I'm reading MWG's Microeconomics, and I'm a bit confused about the utility representation theorem. It states that a rational and continuous preference relation can be represented by a continuous utility function, but in the proof it gives, monotonicity is used as a condition.

Further, in the next chapter considering Walrasian correspondence, it says if the relation is locally nonsatiated, then the correspondence $x(p,w)$ satisfies Walras'law.

I am very confused here. So utility representation theorem only require rationality and continuity? But the proof even used strong monotonicity which is stronger than monotonicity, let alone locally nonsatiated.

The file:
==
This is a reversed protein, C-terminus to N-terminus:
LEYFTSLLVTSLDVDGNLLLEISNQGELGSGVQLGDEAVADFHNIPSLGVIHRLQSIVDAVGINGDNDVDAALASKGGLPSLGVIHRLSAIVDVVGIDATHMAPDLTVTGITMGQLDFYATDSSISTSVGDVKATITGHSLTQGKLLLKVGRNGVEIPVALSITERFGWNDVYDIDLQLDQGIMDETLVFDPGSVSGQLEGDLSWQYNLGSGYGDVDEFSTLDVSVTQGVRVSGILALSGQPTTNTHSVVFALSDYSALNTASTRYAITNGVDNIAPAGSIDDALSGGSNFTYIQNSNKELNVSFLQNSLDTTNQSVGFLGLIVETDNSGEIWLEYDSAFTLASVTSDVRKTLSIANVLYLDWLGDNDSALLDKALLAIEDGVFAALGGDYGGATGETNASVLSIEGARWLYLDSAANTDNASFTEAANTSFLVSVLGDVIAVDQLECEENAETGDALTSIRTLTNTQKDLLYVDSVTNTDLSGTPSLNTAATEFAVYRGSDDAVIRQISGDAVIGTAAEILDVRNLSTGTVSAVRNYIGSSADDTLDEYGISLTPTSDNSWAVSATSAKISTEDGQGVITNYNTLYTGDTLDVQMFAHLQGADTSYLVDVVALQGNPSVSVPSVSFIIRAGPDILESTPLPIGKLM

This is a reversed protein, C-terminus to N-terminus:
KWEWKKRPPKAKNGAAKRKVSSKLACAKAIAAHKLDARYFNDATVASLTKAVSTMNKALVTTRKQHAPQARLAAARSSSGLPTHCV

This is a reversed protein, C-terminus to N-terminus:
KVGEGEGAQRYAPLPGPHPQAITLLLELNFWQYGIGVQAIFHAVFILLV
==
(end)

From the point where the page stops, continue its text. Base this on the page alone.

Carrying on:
1 Answer 1


The result holds without any nonsatiation assumption. However, proofs of the result in full generality tend to be very long and often use mathematical methods outside of the scope of MWG.

For simplicity, MWG only give a proof (essentially due to Wold) under the assumption that the domain of the preferences is $\mathbb{R}^l_+$ and that preferences are monotone. This is mentioned in the first sentence of the proof. And no, the proof does not use strong monotonicity; monotonicity suffices.

Without local non-satiation, Walras' law will, in general, not hold.


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